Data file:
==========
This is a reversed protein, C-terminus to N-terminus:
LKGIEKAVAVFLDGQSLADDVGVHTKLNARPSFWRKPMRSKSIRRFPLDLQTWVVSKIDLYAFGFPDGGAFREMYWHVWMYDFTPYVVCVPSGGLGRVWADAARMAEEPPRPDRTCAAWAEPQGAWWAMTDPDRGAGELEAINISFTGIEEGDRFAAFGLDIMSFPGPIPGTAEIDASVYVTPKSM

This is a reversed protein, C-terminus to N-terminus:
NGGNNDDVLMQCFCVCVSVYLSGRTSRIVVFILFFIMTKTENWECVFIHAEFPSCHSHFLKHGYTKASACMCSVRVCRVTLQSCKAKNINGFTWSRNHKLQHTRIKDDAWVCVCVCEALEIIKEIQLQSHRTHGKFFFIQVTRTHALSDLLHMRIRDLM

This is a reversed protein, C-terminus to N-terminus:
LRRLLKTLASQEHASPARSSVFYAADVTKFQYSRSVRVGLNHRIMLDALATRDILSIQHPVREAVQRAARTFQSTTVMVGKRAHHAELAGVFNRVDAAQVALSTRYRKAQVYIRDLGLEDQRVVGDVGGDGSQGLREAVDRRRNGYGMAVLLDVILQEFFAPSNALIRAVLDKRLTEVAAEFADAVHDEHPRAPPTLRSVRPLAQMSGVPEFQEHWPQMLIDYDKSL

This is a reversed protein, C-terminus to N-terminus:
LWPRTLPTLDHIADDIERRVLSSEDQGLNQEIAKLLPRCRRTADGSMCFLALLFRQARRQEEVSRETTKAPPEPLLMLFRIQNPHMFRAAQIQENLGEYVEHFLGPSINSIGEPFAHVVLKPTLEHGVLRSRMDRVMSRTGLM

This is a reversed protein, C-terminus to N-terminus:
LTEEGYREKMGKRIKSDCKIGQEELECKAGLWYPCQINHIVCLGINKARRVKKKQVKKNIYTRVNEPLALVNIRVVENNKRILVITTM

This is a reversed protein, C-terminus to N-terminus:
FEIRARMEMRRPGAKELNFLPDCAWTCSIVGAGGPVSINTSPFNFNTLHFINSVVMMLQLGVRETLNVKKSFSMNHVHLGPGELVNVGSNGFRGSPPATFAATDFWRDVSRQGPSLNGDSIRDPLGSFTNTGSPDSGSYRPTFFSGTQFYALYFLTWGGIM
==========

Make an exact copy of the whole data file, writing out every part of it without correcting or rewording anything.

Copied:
This is a reversed protein, C-terminus to N-terminus:
LKGIEKAVAVFLDGQSLADDVGVHTKLNARPSFWRKPMRSKSIRRFPLDLQTWVVSKIDLYAFGFPDGGAFREMYWHVWMYDFTPYVVCVPSGGLGRVWADAARMAEEPPRPDRTCAAWAEPQGAWWAMTDPDRGAGELEAINISFTGIEEGDRFAAFGLDIMSFPGPIPGTAEIDASVYVTPKSM

This is a reversed protein, C-terminus to N-terminus:
NGGNNDDVLMQCFCVCVSVYLSGRTSRIVVFILFFIMTKTENWECVFIHAEFPSCHSHFLKHGYTKASACMCSVRVCRVTLQSCKAKNINGFTWSRNHKLQHTRIKDDAWVCVCVCEALEIIKEIQLQSHRTHGKFFFIQVTRTHALSDLLHMRIRDLM

This is a reversed protein, C-terminus to N-terminus:
LRRLLKTLASQEHASPARSSVFYAADVTKFQYSRSVRVGLNHRIMLDALATRDILSIQHPVREAVQRAARTFQSTTVMVGKRAHHAELAGVFNRVDAAQVALSTRYRKAQVYIRDLGLEDQRVVGDVGGDGSQGLREAVDRRRNGYGMAVLLDVILQEFFAPSNALIRAVLDKRLTEVAAEFADAVHDEHPRAPPTLRSVRPLAQMSGVPEFQEHWPQMLIDYDKSL

This is a reversed protein, C-terminus to N-terminus:
LWPRTLPTLDHIADDIERRVLSSEDQGLNQEIAKLLPRCRRTADGSMCFLALLFRQARRQEEVSRETTKAPPEPLLMLFRIQNPHMFRAAQIQENLGEYVEHFLGPSINSIGEPFAHVVLKPTLEHGVLRSRMDRVMSRTGLM

This is a reversed protein, C-terminus to N-terminus:
LTEEGYREKMGKRIKSDCKIGQEELECKAGLWYPCQINHIVCLGINKARRVKKKQVKKNIYTRVNEPLALVNIRVVENNKRILVITTM

This is a reversed protein, C-terminus to N-terminus:
FEIRARMEMRRPGAKELNFLPDCAWTCSIVGAGGPVSINTSPFNFNTLHFINSVVMMLQLGVRETLNVKKSFSMNHVHLGPGELVNVGSNGFRGSPPATFAATDFWRDVSRQGPSLNGDSIRDPLGSFTNTGSPDSGSYRPTFFSGTQFYALYFLTWGGIM